Saudi Arabia's charge d'affaires in Bangkok, Abdullah al-Shuaibi, was quoted in Saudi media as saying that Alqunun was stopped by Thai authorities because she did not appear to have a return ticket, a hotel reservation or itinerary to show she was a tourist.
In addition to facing punishment for "moral" crimes, women can also become the target of "honour killings" at the hands of their families, activists say.
UNHCR has been following developments closely and immediately sought access from the Thai authorities to meet with Ms. Mohammed Al-qunun, 18, to assess her need for worldwide protection.
Human Rights Watch and Amnesty International also urged Thai authorities to block the deportation and allow al-Qunun to make her case through the Bangkok office of the UNHCR and to respect its decision.
The Australian government said it was "pleased" Alqunun's claim would be processed by the UNHCR amid a report that Australia was preparing to offer her a humanitarian visa once her application was processed.
She was eventually granted access to U.N. High Commissioner for Refugees officials and left the hotel under their care.
Thai immigration authorities said Ms Qunun was refused entry because she did not have the proper documents. "They need to go to the airport". "My father just arrived as I heard witch [sic] anxious and scared me a lot and I want to go to another country that I seek asylum in".
On Tuesday morning she retweeted her original appeal for asylum, adding in a subsequent tweet: "I want Canada to give me asylum". "Finally, I regained my passport".
Phil Robertson, Human Rights Watch's Asia deputy director told the British newspaper that the young woman's story should be believed.
"She is now under the sovereignty of Thailand; no-one and no embassy can force her to go anywhere. We are simply performing our duties" he said.
Man charged over escape room fire deaths in Poland
The girls had gathered for a birthday celebration in Koszalin, in northern Poland, on Friday when a blaze erupted at the house. Kosiec said the bodies were found after firefighters put out a fire that broke out around 5pm at the location.
"Saudi news said I was living in Kuwait, but that's wrong I live in Saudi Arabia and this is the proof", she tweeted.
Saudi Arabia's parlous rights record has been under heavy scrutiny since the murder of journalist Jamal Khashoggi previous year. "The embassy considers this issue a family matter", it said in a post on Twitter.
A Saudi Arabian teen defector used cries for help on social media to avoid being deported back to her family after being held up in Thailand on her way to Australia.
Photos released on Monday night by immigration police showed Ms Alqunun with Thai and United Nations officials after she left the airport transit hotel room where she had been holed up over the weekend, sending her pleas for help on her Twitter account.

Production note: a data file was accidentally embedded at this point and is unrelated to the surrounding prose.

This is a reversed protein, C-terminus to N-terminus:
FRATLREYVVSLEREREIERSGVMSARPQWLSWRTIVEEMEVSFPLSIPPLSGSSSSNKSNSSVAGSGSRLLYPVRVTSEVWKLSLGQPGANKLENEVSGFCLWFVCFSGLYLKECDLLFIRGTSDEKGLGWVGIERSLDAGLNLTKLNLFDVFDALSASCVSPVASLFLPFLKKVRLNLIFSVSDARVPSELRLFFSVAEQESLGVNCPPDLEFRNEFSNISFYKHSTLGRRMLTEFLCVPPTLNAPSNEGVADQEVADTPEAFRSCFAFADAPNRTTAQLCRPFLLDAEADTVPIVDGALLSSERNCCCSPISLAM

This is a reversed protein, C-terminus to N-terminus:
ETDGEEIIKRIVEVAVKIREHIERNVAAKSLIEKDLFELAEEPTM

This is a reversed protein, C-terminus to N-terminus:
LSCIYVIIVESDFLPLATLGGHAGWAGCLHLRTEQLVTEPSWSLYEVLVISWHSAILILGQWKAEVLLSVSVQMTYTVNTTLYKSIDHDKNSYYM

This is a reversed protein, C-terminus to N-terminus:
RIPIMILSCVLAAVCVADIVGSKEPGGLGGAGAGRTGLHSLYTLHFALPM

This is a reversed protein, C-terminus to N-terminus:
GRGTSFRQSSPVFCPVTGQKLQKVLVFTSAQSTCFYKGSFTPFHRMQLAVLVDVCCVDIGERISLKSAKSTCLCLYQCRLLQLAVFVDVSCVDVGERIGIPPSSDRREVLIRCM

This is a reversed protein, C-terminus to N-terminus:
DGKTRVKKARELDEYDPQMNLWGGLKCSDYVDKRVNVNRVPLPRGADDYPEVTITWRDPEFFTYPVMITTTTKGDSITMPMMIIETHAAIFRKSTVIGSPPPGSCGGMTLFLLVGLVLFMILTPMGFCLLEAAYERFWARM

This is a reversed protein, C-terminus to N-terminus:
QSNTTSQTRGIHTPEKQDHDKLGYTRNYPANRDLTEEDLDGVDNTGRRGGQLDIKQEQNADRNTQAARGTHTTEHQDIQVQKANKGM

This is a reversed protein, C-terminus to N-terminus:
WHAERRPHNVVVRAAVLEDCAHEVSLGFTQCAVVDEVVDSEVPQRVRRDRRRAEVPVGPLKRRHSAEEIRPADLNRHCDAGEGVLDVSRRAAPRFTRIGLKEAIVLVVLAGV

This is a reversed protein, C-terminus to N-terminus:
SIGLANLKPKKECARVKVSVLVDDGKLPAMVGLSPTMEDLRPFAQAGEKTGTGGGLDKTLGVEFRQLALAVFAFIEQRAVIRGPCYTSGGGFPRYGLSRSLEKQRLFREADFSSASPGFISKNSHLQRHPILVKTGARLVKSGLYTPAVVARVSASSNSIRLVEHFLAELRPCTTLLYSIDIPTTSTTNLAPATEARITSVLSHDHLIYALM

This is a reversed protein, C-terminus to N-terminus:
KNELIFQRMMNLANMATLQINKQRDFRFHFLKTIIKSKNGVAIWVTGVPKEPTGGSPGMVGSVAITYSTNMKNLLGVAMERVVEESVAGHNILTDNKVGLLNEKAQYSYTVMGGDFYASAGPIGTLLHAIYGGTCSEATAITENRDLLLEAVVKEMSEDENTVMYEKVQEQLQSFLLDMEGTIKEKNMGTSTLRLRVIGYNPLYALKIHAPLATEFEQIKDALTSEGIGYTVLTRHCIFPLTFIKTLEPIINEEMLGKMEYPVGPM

"If she prefers to travel to Australia, we will coordinate with the (Australian) embassy for her".
But denied entry on arrival at Bangkok's main airport this weekend she took to Twitter with an account apparently created as a crisis response route and managed by her and supporters.
Asked why she was seeking refuge in Australia, she said: "Physical, emotional and verbal abuse and being imprisoned inside the house for months". And she said her family used to beat her, mostly her brother.
"When I landed at the airport, someone came and said he would process the (Thai) visa, but he took my passport".
Rahaf Mohammed Alqunun began posting on Twitter late Saturday after her passport was taken away when she arrived on a flight from Kuwait. He said it was "too early to tell" if she will be granted asylum or refugee status. A spokesman for Kuwait Airways said he had no information about the case. "This should be the standard for any individual who claims that his or her life is in danger". "My family threatens to kill me for the most trivial things".
"They wont let me drive or travel. I am oppressed. I love life and work and I am very ambitious but my family is preventing me from living".
Alqunun's plight mirrors that of other Saudi women who in recent years have turned to social media to amplify their calls for help while trying to flee abusive families and other obstacles they face in the conservative kingdom. Saudi activists say the kingdom, through its embassies overseas, has at times put pressure on border patrol agents in foreign countries to deport the women back to Saudi Arabia.